The move will see Alliance Boots becoming Nanjing Pharmaceutical Company’s second largest investor with representation in the target’s board and operational management, the buyer said.
The alliance marks a step forward in Alliance Boots’ long-term strategy for China, its executive chairman Stefano Pessina said in a comment, adding that his company sees significant potential in working together with Nanjing Pharmaceutical to create a great healthcare distribution network.
In turn, Nanjing Pharmaceutical’s chairman Zhou Yaoping described the partnership with the Swiss group as a move of great significance given the slowdown in the global economy and the reforms in the Chinese medical and healthcare sectors. With Alliance Boots advanced supply chain management technology and experience, Nanjing Pharmaceutical will improve its management practices and boost performance, he added.
Nanjing Pharmaceutical, whose biggest shareholder is Nanjing Pharmaceutical Group Limited, claims to be China’s fifth largest pharmaceutical wholesaler, generating some GBP2bn in sales last year. Based in the Jiangsu province, the company runs distribution centres in 12 cities across eight provinces and one autonomous region.
Alliance Boots stepped into the Chinese pharmaceutical distribution market in 2008 via its joint venture Guangzhou Pharmaceuticals Corporation. The group is present in over 25 countries with more than 116,000 employees.
Completion of the deal is subject to various regulatory clearances.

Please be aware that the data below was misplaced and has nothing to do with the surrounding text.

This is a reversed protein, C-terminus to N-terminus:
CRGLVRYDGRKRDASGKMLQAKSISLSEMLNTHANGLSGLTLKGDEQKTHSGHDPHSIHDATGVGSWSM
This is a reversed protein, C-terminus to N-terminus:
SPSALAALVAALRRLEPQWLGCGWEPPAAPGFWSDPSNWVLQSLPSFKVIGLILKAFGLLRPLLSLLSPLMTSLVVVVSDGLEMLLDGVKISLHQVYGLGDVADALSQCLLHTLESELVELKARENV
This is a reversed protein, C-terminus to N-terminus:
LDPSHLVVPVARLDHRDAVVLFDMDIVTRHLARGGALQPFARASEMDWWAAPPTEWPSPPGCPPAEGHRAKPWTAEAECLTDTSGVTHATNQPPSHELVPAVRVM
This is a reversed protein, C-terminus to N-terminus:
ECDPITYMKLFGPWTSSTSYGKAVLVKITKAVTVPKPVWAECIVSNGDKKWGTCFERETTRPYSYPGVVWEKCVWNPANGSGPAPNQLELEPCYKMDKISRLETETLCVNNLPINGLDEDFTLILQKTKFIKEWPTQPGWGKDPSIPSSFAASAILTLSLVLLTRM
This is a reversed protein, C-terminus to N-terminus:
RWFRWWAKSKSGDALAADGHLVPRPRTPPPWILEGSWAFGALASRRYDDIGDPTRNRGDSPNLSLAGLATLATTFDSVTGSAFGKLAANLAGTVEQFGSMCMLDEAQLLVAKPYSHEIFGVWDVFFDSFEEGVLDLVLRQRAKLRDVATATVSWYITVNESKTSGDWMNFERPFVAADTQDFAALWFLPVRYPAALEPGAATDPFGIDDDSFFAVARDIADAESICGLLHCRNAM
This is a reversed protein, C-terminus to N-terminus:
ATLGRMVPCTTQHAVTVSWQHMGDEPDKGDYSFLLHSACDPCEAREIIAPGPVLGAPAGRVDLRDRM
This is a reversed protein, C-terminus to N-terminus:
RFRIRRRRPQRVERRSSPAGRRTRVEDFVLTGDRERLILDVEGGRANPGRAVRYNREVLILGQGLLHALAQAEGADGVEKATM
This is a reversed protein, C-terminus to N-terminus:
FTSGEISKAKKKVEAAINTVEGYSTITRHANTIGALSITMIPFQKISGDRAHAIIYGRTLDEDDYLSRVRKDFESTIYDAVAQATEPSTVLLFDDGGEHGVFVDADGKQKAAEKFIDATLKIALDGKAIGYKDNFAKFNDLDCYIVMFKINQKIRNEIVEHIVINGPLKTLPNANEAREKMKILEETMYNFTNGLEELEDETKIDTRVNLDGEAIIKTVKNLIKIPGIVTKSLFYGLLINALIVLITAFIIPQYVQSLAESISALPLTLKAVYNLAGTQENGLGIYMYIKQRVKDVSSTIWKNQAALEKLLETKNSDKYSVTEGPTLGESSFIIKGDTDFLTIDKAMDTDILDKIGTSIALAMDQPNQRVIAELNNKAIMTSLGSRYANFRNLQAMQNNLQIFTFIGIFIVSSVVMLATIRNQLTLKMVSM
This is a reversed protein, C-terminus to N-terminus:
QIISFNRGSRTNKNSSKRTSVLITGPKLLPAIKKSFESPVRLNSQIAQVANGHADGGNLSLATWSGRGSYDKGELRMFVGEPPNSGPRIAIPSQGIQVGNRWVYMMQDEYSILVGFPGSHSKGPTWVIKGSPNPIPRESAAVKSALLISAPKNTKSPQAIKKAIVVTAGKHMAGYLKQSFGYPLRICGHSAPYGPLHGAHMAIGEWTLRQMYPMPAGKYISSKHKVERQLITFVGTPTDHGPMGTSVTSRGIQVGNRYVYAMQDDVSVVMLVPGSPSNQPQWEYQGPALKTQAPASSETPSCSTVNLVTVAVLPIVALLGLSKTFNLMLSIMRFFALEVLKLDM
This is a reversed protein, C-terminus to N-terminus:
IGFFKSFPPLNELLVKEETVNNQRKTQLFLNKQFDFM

US private equity firm Carlyle Group LP (NASDAQ:CL) has revealed a deal to buy Texas-based business aviation services provider Landmark Aviation from investors GTCR LLC and Platform Partners LLC.
Carlyle did not disclose the value of the deal, but said it would finance it with equity capital from its USD13.7bn (EUR10.4bn) buyout fund Carlyle Partners V.
The buyer said it would invest to further expand Landmark, modernise its fixed based operation (FBO) network and add new locations via acquisitions and greenfield projects.
Carlyle managing director and head of the Global Aerospace, Defence and Government Services division Adam Palmer welcomed the agreement, saying that the private equity firm will partner with Landmark’s management to step up the growth of company’s FBO network.
Dan Bucaro, Landmark president and CEO also expressed confidence that under the umbrella of Carlyle which has been investing in aviation of over 20 years, his company will be able to further grow its franchise.
Landmark runs one of the world’s largest FBO networks with 51 locations across the US, Canada and France and also offers aircraft maintenance, charter and management services.
Since 1987, Carlyle’s Global Aerospace, Defense and Government Services group has invested around USD4.2bn in over 40 aerospace and defence firms.
Morgan Stanley (NYSE:MS) Barclays Plc (LON:BARC) and Kirkland & Ellis LLP are advising the vendors. Evercore Partners Inc (NYSE:EVR) and Latham & Watkins LLP are acting as advisors to Carlyle.
Completion is expected in the fourth quarter of this year, subject to conditions, including regulators clearance.